Can you imagine?

Francis changed my life—and the lives of countless others who fell in love with God because of him.

One simple life, lived radically, can bless the world.

Friend, your life can do the same. By the way you live, you can change the lives of many people.

But you need to live radically.

Unless you do, nothing much will happen.

Ask yourself: How radical is my love?

To Succeed In Life, You Need To Use Your Failures

From Pisa To Sienna To Assisi
By Bo Sanchez (from

From our hotel, the leaning tower of Pisa was a stone's throw away. It was utterly beautiful; I kept walking to it just to stare at it one more time.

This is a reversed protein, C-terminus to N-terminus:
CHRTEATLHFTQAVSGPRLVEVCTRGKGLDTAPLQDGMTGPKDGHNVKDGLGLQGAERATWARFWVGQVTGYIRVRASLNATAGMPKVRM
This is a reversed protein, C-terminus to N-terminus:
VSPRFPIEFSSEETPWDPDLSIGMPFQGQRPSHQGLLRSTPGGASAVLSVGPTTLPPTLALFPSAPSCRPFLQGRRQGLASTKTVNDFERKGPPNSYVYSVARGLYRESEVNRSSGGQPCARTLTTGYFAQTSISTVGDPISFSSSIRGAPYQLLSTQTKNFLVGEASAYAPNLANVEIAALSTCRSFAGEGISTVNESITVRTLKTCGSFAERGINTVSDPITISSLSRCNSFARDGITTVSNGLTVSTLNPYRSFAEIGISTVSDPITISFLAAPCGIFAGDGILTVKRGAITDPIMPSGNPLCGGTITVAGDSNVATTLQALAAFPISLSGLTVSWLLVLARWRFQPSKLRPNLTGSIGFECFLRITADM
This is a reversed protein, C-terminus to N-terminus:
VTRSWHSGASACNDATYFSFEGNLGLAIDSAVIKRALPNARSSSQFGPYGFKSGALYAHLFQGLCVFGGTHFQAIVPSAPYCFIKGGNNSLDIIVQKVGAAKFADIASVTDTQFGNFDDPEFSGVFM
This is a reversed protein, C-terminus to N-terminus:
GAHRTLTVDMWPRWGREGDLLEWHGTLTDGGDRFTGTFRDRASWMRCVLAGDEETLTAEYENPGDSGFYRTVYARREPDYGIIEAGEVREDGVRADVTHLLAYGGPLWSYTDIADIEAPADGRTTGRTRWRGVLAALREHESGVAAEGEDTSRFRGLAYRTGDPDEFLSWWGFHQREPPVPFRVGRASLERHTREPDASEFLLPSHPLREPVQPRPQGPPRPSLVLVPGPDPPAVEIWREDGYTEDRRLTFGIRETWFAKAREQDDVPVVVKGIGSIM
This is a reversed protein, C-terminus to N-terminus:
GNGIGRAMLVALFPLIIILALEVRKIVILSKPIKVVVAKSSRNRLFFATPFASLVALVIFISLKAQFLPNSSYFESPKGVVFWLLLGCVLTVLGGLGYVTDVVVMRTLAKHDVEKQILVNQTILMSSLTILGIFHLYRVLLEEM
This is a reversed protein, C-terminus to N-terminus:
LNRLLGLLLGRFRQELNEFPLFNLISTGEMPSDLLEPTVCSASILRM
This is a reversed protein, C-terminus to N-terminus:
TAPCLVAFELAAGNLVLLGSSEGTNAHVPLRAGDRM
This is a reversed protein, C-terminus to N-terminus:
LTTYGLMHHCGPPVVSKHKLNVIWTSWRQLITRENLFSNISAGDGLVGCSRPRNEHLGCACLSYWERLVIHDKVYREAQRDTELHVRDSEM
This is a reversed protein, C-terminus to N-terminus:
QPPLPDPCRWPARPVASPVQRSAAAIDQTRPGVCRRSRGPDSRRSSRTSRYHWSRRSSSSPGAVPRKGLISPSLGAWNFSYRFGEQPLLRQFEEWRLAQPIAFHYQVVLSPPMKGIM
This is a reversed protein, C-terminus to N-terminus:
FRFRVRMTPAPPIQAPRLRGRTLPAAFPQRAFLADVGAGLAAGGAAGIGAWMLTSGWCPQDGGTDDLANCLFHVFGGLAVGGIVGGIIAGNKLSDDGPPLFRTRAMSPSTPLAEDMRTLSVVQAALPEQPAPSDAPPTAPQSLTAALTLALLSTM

As a child, I loved reading about the leaning tower of Pisa.

It was an odd monument. It was so unique, Leonardo da Vinci used it for his experiments on the law of gravity.

And there it was, right in front of me, in all its failed glory.

Because that’s what it was: A giant failure of the grandest proportion. This cathedral bell tower built 700 years ago began “sinking” on one side a few millimeters each year, causing it to lean. Efforts to repair the tower’s foundation were also dismal failures—the tower kept on leaning on its side.

Friends, I can imagine how many sleepless nights the leaning tower gave its builders, architects, designers, owners, contractors, and engineers down through the centuries. When you think about it, the tower was one failure after failure after another failure.